Ã¢ÂÂAs I drew near and nearer to the light, the chasm became wider, and at last I saw, to my unspeakable amaze, a broad level road at the bottom of the abyss, illumined as far as the eye could reach by what seemed artificial gas lamps placed at regular intervals, as in the thoroughfare of a great city; and I heard confusedly at a distance a hum as of human voices.Ã¢ÂÂ¦Ã¢ÂÂ
Edward Bulwer-LyttonÃ¢ÂÂs The Coming Race was one of the most remarkable and most influential books published in the 1870s. The protagonist, a wealthy American wanderer, accompanies an engineer into the recesses of a mine, and discovers the vast caverns of a well-lit, civilized land in which dwell the Vril-ya. Placid vegetarians and mystics, the Vril-ya are privy to the powerful force of VrilÃ¢ÂÂa mysterious source of energy that may be used to illuminate, or to destroy. The Vril-ya have built a world without fame and without envy, without poverty and without many of the other extremes that characterize human society. The women are taller and grander than the men, and control everything related to the reproduction of the race. There is little need to workÃ¢ÂÂand much of what does need to be done is for a novel reason consigned to children.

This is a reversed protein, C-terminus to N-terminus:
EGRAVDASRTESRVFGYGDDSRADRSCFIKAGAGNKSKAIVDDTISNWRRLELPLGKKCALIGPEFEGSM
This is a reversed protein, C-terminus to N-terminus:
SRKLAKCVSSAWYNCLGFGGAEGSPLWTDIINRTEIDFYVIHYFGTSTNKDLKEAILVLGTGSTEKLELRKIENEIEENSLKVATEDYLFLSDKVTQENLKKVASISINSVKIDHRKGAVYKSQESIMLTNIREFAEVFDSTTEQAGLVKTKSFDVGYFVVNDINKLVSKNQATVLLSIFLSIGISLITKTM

As the Vril-ya have evolved a society of calm and of contentment, so they have evolved physically. But as it turns out, they are destined one day to emerge from the earth and to destroy human civilization.
Bulwer-LyttonÃ¢ÂÂs novel is fascinating for the ideas it expresses about evolution, about gender, and about the ambitions of human society. But it is also an extraordinarily entertaining science fiction novel. Sir Edward Bulwer-Lytton, one of the great figures of late Victorian literature, may have been overvalued in his timeÃ¢ÂÂbut his extraordinarily engaging and readable work is certainly greatly undervalued today. As Brian Aldiss notes in his introduction to this new edition, this utopian science fiction novel first published in 1871 still retains tremendous interest.